Do you have user experience in your job title?
That means you do all the ‘user experience’ stuff by yourself… right? Of course in truth you know that user experience is a team sport. In fact you need the entire organization to be onboard. Unfortunately the task of making that happen falls to you. Good luck with that.
One thing you can do is start running user experience workshops. They are a chance to get stakeholders thinking about user needs. A chance to educate them about best practice and get them excited about the potential. At least it is if you do it right.
Workshops can also go horribly wrong. As a UX consultant, I’ve been in workshops that have devolved into departmental infighting or design by committee. I have watched one or two big mouths dominate (and no I am not talking about me!
But don’t let that put you off. It doesn’t take much to run them right. What follows is a few of my top tips for running your next user experience workshop.
1. Focus on users.
Do not allow your UX workshop to devolve into discussing features. Keep it focused on user needs.
This sounds like an obvious one, but it is amazing how often a workshop will lose focus. Conversations turn to features and departmental objectives.
Make sure you define your audiences early in the workshop. But don’t stop there. Spend time discussing their needs, journey and what questions they have along the way.
2. Define your digital goals.
Next up make sure you have some defined goals for digital. This will provide a framework for your discussion and stop the group wandering off on flights of fancy. Without clear goals you will find them launching yet another mobile app before you blink.
If this is your first workshop, take time to define the goals for digital as part of the session. If you have run workshops before, make sure you pin up the goals you agreed for all to see. They will keep you on track.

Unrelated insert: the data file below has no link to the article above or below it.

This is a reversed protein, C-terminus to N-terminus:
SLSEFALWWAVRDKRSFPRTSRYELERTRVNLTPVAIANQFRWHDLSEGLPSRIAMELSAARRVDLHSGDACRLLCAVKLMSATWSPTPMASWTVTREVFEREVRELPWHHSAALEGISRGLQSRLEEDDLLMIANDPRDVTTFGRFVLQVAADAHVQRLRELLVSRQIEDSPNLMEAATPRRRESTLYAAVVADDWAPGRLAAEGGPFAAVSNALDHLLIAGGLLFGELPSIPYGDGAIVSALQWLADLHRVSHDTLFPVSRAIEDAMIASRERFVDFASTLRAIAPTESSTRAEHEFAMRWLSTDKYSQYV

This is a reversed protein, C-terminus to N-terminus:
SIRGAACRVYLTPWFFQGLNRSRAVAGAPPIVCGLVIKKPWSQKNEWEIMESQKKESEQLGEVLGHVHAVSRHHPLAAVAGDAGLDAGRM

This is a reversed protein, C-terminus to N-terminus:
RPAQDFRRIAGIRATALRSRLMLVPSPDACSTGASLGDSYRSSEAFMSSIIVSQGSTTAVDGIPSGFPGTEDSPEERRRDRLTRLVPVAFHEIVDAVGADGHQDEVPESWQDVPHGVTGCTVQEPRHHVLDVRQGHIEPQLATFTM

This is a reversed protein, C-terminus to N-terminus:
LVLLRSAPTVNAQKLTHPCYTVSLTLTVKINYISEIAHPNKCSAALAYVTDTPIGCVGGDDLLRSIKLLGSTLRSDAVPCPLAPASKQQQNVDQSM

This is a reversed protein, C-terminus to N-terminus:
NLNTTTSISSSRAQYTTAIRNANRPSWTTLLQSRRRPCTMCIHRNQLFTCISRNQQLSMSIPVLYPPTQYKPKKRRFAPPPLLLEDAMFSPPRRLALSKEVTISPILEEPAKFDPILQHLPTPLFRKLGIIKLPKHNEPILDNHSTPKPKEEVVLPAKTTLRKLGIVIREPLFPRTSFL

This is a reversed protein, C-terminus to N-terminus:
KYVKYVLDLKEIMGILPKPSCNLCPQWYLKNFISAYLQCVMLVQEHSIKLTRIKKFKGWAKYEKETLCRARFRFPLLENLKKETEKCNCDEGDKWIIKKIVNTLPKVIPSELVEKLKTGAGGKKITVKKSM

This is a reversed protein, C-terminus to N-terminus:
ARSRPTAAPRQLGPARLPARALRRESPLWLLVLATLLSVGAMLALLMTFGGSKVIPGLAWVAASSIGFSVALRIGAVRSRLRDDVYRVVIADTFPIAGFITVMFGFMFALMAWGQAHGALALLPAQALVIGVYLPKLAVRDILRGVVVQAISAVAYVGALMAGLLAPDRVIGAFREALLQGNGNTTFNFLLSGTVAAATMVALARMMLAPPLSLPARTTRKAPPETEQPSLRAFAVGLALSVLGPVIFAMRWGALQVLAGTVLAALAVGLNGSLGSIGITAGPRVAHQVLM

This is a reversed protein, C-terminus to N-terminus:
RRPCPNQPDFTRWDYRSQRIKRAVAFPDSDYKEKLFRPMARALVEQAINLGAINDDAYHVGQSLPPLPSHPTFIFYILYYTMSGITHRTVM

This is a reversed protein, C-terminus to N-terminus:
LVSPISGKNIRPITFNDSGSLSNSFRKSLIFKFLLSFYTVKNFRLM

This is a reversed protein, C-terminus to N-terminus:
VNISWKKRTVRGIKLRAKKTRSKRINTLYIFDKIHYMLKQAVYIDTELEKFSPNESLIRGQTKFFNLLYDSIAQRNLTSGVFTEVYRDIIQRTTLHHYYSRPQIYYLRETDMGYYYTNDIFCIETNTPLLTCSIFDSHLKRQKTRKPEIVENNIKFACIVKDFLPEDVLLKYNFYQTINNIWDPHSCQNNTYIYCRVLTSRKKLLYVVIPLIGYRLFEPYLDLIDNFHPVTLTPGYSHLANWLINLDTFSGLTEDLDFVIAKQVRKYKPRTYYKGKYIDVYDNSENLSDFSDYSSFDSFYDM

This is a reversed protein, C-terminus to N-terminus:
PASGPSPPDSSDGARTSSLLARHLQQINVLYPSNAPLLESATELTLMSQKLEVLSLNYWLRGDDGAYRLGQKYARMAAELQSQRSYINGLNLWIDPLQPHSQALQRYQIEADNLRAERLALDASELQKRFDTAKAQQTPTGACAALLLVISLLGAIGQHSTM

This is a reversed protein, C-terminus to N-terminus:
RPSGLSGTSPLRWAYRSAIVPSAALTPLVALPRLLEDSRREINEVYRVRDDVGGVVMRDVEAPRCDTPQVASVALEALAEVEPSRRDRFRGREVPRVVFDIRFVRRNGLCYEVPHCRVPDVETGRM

3. Make it fun.
A user experience workshop is as much about winning hearts and minds as anything else. It is about showing attendees the value of user experience and getting them enthused. As such, it is important it is an engaging fun day. A day where they go away fired up about the possibilities.
That means it’s important to create momentum and a fun atmosphere. Without that it becomes just another meeting. Just another issue that needs resolving.
I like to make things competitive. Set one team against another producing ideas. Get them presenting those ideas in a talent show format or do exercises against the clock. Also it never hurts to have donuts or cupcakes as prizes.
4. Don’t start designing pages.
When talking about user experience, it is tempting to dive into wireframing key pages. This does have it’s place, but don’t do so too early. You will find the workshop bogged down in politics, arguments over content or personal opinions on design.
Instead, try designing a book jacket to help people prioritize content. The most important messages will go on the front, followed by the back, spine and inside flap. Because this is not a final deliverable, everybody will relax and be less precious.
I know it sounds strange, but you can also get people designing a reception area. Their choices about the furniture, wallpaper, pictures and signage can inspire your design. They will talk about color, textures, styling and other aspects of how they want to present themselves to the world.
5. Vary your exercises.
No matter how fun the exercise, it will become boring if you do the same thing again and again. Make sure you use a variety of approaches. In one exercise, get them voting on a list of objectives. In the next, get them drawing pictures to represent their vision of the future.
I would like to tell you that coming up with a selection of exercises takes years of experience. But you can just go to gamestorming.com and get loads of ideas.
6. Use voting to keep momentum.